Researchers report record performance for bismuth-based Zintl material
An international team led by researchers from the University of Houston has reported record thermoelectric performance from rarely studied bismuth-based Zintl phases, work that could lead to a new class of thermoelectric material.
The new material is non-toxic and can be used at temperatures between 500 degrees and 600 degrees Celsius, or around 1,000 degrees Farenheit. The research is described in a paper published this week in the Proceedings of the National Academy of Sciences.
Thermoelectric materials produce electricity by exploiting the flow of thermal current from a warmer area to a cooler area and are currently used in both subsea and aerospace applications. Widespread adoption of this form of clean energy has been hampered, however, by the relatively low efficiency of available materials; that is, they convert heat to electricity at a relatively low rate, which is determined by the figure of merit, or ZT.
Zintl compounds — a class of materials named after the German chemist Eduard Zintl, who developed the idea of a metal/nonmetal compound — are considered potential candidates for thermoelectric materials.
But bismuth-based Zintl compounds haven’t been widely studied, said Zhifeng Ren, MD Anderson Chair Professor of physics at the University of Houston and lead author on the paper. Zintl materials in general are often overlooked as potential thermoelectric materials because they usually don’t efficiently convert heat to electricity, Ren said.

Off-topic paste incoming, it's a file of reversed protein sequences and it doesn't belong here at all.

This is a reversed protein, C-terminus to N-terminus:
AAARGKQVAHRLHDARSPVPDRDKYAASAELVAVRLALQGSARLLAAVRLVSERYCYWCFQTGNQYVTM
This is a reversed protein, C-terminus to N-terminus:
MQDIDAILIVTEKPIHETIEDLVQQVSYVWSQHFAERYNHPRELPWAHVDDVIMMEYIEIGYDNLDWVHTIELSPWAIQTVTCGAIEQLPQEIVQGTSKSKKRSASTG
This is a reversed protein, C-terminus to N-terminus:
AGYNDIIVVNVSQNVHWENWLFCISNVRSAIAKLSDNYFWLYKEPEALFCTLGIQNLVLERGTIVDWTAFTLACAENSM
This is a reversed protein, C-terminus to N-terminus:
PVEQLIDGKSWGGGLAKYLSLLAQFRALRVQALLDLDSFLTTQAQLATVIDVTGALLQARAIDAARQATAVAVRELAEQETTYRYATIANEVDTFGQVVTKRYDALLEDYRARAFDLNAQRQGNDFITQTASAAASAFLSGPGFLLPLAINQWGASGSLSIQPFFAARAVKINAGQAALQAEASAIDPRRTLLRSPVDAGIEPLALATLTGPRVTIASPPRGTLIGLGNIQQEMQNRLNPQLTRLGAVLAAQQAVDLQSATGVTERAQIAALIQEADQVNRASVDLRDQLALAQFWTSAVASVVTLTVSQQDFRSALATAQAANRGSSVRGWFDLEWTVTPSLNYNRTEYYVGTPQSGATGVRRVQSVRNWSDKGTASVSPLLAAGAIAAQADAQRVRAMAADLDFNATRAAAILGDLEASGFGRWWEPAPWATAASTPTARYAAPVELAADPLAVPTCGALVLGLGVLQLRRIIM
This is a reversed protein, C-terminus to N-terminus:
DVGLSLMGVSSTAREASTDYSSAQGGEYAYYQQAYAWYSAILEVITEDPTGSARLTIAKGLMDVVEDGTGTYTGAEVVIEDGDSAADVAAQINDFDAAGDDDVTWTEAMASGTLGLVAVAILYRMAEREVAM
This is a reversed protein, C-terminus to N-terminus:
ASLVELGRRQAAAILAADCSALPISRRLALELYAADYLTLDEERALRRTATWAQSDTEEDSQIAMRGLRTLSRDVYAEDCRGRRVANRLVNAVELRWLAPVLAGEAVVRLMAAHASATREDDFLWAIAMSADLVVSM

The researchers reported that the new material — described by the formula (Eu0.5Yb0.5)1-xCaxMg2Bi2 — had a figure of merit of 1.3 at 873 Kelvin (600 degrees Celsius), higher than that recorded for antimony-based Zintl compounds.
That translates to an efficiency of about 10 percent, said Ren, who also is a principal investigator at the Texas Center for Superconductivity at UH. Top efficiency for current single thermoelectric materials is about 12 percent.
“This new Bi-based Zintl phase with high thermoelectric properties could be a good thermoelectric material candidate in the future,” the researchers wrote.
In the paper, they describe the use of band engineering and multi strain field fluctuation to enhance the figure of merit for the material. “This ZT value is the highest ever reported in a CaAl2Si2-based structure, especially compared to the most popular Sb-based Zintl compounds,” they wrote. “We confirm chemical disorder has no effect on valence band, but does affect the conduction band, resulting in good p-type TE properties.”
In addition to Ren, authors on the paper include Ching-Wu “Paul” Chu, chief scientist at the Texas Center for Superconductivity at UH; Jiming Bao, associate professor of electrical and computer engineering at UH; Zhuan Zhu and Jing Shuai, graduate students at UH; Zihang Liu, Huiyuan Geng and Jiehe Sui of the Harbin Institute of Technology in China; Chao Wang of the University of Electric Science and Technology in China, and Yucheng Lan of Morgan State University.